Japan Bullet Trains Test: How Fast Are New Maglev Rails? [VIDEO]
Japan bullet trains, which travel at speeds of 310 mph, have undergone their first test tracks. As part of this early test, the bullet train was pulled by a special vehicle. This fall, full-scale testing will begin.
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The latest generation of Japanese bullet trains, the L0 Series, travel about 110 miles per hour faster than their predecessors, but won't begin commercial service until 2027. The high-speed trains will operate between Tokyo and Nagoya, making the current 90 minute journey between the two cities only 40 minutes. By 2045, the train line will extend to Osaka, with a goal of eventually creating a high-speed network across all of Japan.
The bullet trains run on magnetic levitation, or maglev. These high-speed rail networks use magnets to lift the train above the tracks. They require no wheels, which reduces friction and allows bullet trains to travel faster and more quietly. Japanese bullet trains have a distinctive and sleek "nose" that is more aerodynamic than a regular train's front, and decreases air resistance.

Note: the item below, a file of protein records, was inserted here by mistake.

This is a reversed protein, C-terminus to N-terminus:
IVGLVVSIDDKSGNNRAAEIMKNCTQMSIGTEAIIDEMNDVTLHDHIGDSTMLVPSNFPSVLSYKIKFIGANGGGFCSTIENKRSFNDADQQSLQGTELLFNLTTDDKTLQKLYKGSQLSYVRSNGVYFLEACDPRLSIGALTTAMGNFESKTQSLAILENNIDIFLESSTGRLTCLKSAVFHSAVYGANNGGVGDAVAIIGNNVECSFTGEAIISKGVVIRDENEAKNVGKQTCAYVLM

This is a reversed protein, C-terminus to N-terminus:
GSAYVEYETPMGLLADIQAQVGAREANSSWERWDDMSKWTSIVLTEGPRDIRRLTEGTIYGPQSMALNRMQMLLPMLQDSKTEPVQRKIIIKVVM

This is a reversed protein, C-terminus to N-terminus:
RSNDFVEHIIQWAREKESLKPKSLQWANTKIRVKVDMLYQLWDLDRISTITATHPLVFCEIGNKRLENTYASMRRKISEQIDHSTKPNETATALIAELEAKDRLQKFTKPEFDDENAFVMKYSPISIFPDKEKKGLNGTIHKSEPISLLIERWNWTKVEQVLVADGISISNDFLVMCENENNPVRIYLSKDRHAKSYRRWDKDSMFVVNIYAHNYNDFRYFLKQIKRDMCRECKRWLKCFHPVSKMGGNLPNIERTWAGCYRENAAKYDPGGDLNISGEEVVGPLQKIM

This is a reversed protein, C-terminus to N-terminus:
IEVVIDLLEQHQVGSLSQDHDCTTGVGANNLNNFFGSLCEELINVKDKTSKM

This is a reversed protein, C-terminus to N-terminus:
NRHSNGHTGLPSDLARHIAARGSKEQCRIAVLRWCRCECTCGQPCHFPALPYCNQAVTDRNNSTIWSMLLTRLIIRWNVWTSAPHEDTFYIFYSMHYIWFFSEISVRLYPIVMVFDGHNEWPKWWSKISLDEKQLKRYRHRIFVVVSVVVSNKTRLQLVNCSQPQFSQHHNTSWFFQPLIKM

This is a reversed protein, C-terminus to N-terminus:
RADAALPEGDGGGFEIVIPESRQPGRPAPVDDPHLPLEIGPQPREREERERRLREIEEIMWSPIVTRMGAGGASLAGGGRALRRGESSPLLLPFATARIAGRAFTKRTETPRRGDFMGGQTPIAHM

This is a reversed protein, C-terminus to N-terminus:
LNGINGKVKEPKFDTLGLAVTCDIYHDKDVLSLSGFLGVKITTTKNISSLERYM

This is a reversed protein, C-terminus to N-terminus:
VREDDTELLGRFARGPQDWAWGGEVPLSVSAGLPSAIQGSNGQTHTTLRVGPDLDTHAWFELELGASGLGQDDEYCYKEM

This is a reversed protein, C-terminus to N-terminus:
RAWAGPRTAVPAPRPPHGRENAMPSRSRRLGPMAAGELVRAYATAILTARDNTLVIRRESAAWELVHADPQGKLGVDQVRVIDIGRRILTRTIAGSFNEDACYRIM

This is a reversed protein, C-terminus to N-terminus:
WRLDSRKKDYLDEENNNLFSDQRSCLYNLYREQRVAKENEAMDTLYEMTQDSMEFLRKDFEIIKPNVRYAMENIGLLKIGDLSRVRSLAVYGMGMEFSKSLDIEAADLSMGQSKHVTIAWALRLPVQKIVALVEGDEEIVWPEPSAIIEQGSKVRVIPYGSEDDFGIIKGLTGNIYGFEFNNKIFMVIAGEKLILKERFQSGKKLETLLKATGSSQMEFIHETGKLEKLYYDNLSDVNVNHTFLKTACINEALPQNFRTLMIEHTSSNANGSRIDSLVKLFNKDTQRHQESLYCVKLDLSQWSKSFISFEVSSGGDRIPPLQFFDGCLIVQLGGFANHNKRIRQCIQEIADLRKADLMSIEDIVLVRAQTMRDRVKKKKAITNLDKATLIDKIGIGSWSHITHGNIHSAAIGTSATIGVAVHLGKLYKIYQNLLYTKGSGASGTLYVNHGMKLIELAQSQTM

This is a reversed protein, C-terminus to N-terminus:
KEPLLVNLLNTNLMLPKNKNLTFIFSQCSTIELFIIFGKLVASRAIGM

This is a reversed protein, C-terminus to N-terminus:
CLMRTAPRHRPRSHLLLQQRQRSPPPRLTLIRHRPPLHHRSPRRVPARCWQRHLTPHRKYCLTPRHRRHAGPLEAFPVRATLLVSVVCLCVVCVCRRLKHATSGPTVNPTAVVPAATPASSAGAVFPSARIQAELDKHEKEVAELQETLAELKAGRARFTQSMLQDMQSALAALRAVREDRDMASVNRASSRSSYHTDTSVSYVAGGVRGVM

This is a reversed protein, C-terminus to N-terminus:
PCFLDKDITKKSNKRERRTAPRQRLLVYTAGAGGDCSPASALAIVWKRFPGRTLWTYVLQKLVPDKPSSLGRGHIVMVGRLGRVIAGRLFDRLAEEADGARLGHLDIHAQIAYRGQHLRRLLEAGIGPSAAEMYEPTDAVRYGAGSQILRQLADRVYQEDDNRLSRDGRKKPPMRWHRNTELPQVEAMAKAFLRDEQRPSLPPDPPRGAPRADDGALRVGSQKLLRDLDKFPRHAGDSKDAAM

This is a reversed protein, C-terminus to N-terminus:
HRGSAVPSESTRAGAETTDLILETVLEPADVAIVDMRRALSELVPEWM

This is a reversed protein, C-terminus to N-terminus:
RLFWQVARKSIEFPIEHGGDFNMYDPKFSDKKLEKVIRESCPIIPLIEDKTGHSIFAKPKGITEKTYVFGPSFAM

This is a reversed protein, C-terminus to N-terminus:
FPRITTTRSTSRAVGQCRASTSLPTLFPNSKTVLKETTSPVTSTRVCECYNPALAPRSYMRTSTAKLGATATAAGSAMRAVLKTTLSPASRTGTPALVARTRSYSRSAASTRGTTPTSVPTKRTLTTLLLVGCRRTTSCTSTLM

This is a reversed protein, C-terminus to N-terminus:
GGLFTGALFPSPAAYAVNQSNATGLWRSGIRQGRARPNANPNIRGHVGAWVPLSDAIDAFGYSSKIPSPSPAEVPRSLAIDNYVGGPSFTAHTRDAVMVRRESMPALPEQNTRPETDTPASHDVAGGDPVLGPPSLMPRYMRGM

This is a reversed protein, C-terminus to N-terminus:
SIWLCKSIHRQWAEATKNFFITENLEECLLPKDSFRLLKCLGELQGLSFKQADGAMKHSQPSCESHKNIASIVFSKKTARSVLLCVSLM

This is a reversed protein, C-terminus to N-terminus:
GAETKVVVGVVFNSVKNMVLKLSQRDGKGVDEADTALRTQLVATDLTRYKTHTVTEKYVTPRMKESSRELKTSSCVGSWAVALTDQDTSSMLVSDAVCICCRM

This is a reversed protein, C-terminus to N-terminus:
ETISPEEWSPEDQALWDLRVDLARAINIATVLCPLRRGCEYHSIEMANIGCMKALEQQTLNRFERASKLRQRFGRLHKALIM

Because there are no wheels to make physical contact with the track, bullet trains are not affected by weather, and the rails do not degrade as much. The initial costs are far more expensive than traditional train tracks, but the maintenance costs are lower.
Japanese bullet trains have been around since 1964, when the first bullet train, called "shinkansen," was created for Olympic Games. Since then, Japan has been at the forefront of high-speed rail travel. Japan has plans for its bullet train technology that extend beyond its own borders. Japan is selling the technology to other countries, among them India, which is expected to build a bullet train between Mumbai and Ahmadabad.
Commercial maglev service was first introduced by China in 2004. Shanghai's maglev travels at speeds up to 264 mph, though it averages 150 mph. By way of comparison, here in the U.S., Amtrak says that more than half of its trains travel at an average speed of 100 mph or greater.
Below is footage from 2011. So as the Japanese bullet train whips by at incredible speeds, remember that the new one is much faster than this.
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